“There are actually different court decisions relating to strikes that point in different directions,” Jelsøe said.

“How a court would end up ruling in this case, I dare not say,” he said.

The consumer rights consultant said that passengers interested in claiming compensation should begin by contacting SAS. If a claim with SAS is rejected, they can contact the Danish Civil Aviation and Railway Authority (Trafikstyrelsen).

The unsanctioned strikes could also mean luggage does not arrive on time in addition to delayed flight departures.

“If you do not have your baggage forwarded to you within a reasonable amount of time, you also have the right to claim reasonable compensation,” Jelsøe said.

According to SAS’ website, passengers whose baggage is delayed by more than 24 hours can claim compensation of around 560 kroner per day to purchase essential items.

The baggage handlers are employed by the SAS Ground Handling (SGH) company, which manages baggage for several airlines and not only SAS.

Other airlines which use the company at Copenhagen Airport include Aegean, Air France, KLM and Lufthansa.

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TRAVEL NEWS

‘A game changer’: Airlines demand EU explain new border system for non-EU travellers

Industry associations representing airlines have called on European authorities to plan a “public communications campaign” to alert non-EU nationals about new requirements to enter and exit the Schengen area.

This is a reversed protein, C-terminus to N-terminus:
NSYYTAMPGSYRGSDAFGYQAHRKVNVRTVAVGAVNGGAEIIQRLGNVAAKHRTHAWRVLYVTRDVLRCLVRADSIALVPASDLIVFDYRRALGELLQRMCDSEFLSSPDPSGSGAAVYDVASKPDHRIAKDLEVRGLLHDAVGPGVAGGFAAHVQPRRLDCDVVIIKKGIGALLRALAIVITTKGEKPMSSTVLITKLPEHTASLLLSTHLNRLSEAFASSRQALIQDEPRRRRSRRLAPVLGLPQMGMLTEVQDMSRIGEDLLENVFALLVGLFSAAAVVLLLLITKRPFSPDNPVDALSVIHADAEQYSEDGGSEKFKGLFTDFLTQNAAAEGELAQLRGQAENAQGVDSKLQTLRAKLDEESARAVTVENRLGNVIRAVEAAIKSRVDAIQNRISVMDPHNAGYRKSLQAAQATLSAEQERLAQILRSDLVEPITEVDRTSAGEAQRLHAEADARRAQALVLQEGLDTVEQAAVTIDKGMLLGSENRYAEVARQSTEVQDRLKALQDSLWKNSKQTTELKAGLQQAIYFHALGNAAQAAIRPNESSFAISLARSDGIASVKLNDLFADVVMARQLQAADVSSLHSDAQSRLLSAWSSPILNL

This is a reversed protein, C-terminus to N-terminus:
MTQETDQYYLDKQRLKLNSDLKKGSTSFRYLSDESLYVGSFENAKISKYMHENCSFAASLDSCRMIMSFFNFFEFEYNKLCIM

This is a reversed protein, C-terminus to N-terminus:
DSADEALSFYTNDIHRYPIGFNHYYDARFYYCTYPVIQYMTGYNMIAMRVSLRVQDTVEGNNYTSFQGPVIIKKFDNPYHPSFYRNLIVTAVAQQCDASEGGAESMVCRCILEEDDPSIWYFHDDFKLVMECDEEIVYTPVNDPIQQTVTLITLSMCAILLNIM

'A game changer': Airlines demand EU explain new border system for non-EU travellers

The EU Entry/Exit System (EES) will record the biometric data (finger prints and facial recognition) of non-EU citizens travelling for short stays to the Schengen area (EU countries minus Ireland, Romania and Bulgaria, plus Norway, Iceland, Liechtenstein and Switzerland), each time they cross the external borders.

Fully digital, the system will enable the automatic scanning of passports replacing manual stamping by border guards. The data collected will be kept in a centralised database shared among the Schengen countries.

The EES was created to tighten up border security and will ensure the enforcement of the 90-day limit in any 180-day period for tourists and visitors. But it requires changes in the infrastructure at the external borders, including airports, and the setting up of a new digital infrastructure to connect authorities in participating countries.